Antiplatelet agents are essential to prevent thrombotic events in patients with coronary artery disease, especially in those with acute coronary syndrome or undergoing percutaneous coronary intervention (PCI). However, the benefits of antiplatelet therapy always come at a price of increased risk for bleeding, and the clinical values of antiplatelet strategies depend on this characteristic benefit/risk ratio. Platelet function testing aiming at determining an individual's response to the administered agent was hoped to help balance bleeding and thrombosis in order to maximize benefit/risk ratio. However, randomized trials failed to demonstrate an improved clinical outcome of a platelet function-based treatment selection and consequently platelet function testing has not become a routine part of the management of antiplatelet therapies. This review aims to discuss results and shortcomings of available trials and registries regarding the potential role of platelet reactivity testing in guiding antiplatelet treatment selection in patients undergoing PCI.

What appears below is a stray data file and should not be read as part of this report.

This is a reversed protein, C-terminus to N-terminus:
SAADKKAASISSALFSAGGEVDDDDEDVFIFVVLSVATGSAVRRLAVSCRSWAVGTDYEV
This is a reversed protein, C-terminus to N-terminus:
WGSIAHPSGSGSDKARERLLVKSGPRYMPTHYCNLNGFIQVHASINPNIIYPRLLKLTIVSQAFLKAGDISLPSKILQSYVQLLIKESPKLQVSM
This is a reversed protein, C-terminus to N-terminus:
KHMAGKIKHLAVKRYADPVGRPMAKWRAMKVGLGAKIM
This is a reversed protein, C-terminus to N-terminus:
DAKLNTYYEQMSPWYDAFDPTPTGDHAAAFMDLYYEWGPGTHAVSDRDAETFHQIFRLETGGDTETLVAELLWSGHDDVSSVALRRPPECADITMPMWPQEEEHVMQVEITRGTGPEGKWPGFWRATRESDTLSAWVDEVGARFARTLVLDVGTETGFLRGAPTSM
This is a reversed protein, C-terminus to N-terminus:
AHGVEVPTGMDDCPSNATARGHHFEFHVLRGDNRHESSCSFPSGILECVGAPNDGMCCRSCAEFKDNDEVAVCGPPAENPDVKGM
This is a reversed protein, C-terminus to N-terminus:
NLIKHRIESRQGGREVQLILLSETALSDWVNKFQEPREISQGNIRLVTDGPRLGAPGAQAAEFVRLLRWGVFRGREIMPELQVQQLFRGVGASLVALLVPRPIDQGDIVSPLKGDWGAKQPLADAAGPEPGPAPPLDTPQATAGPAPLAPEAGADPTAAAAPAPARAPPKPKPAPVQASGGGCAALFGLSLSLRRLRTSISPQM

ASJC Scopus subject areas
- Cardiology and Cardiovascular Medicine